OE Watch Commentary: Drug cartel presence, paramilitary incursions from Colombia, and illegal fishing are just a few of the security issues Ecuador is currently facing. In late 2017, it was reported that Mexican drug cartels were operating in Ecuador (as well as in 50 other countries and five continents) as cited in the excerpted article from Infobae. While Ecuadorean authorities denied the claim, it became difficult to refute after the Ecuadorean Navy seized 1.3 tons of cocaine off the countries’ Pacific Coast in December 2017 as discussed in the excerpted article from El Universo. This same source also discussed that in recent years authorities seized seven narco-submarines in Ecuadorean territory, including two semi-submersibles in Isla Puna and five submersibles in Esmeraldas. Other items seized included towed torpedoes and buoys with geo-location capabilities for moving drugs. These items allow drug traffickers to simply cut drugs from underneath a transport vessel if discovered and with geo-coordinates, they are able to return and find the shipment at high sea once authorities are gone.
Geographically speaking, Ecuador sits in a vulnerable position between the world’s two largest cocaine producers, Colombia and Peru. Its location is also complicated by the fact that it is situated along the Pacific coast, making its territorial waters a key transit zone for drug traffickers and other illicit maritime flows to North America and Asia. Analysts also worry that improvements to the Trans-Amazonian Highway connecting Peru and Colombia through Ecuador, part of the nation’s notably good investment in road infrastructure, may exacerbate contraband flows through the country via overland routes as well.
Apart from drug trafficking, Ecuador is plagued by Colombian nationals fleeing violence from paramilitary groups such as the Revolutionary Armed Forces of Colombia (FARC in Spanish). The country also serves as a safe haven for paramilitary groups looking to escape persecution in Colombia as discussed in the excerpted article from El Comercio. Areas of particular concern for this type of activity were cited as Sucumbíos, Carachi, and Esmereldas. The article from El Comercio also notes the formation of new guerilla groups in Ecuador and, in fact, residents from Sucumbíos have warned the government about this activity for some time.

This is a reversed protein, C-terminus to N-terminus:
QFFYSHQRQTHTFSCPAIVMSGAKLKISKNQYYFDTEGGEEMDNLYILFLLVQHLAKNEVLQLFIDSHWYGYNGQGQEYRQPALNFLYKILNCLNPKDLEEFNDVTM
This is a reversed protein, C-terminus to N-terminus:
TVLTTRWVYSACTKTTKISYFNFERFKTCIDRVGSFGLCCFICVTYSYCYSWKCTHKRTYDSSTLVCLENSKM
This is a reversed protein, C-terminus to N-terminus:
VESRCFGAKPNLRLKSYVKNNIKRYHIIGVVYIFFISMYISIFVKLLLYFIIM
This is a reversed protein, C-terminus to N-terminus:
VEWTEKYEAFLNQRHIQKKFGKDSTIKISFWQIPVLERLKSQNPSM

Beyond drug trafficking, security in Ecuador is challenged by a range of other criminal activity, one of which is illegal fishing as discussed in another excerpted article from El Comercio. Although this problem is a constant concern, it reached a critical point in August 2017 when Ecuador’s authorities seized a Chinese fishing vessel in the Galapagos Marine Reserve with 300 tons of fish and 6,600 hammerhead sharks, which are considered a protected species. Security in and around the Galapagos Islands is a priority for Ecuador, but the area is difficult to protect given it is located 620 miles off the coast, making it an issue for the country’s Navy and Coast Guard to maintain a constant presence.
Finally, since Ecuador adopted the US dollar as its official currency in 2000, it has become an attractive center for money laundering as discussed in the excerpted article from Extra. The country is taking steps to thwart this activity by creating new laws regarding the transportation and movement of US dollars and the government created a financial task force dedicated to mitigating money laundering. In response to the multiple security challenges mentioned in this commentary, Ecuador is fighting the issues head on with capable and professional police and military forces. Nonetheless, continued vigilance is necessary to keep security concerns in the country to a minimum. End OE Watch Commentary (Fiegel)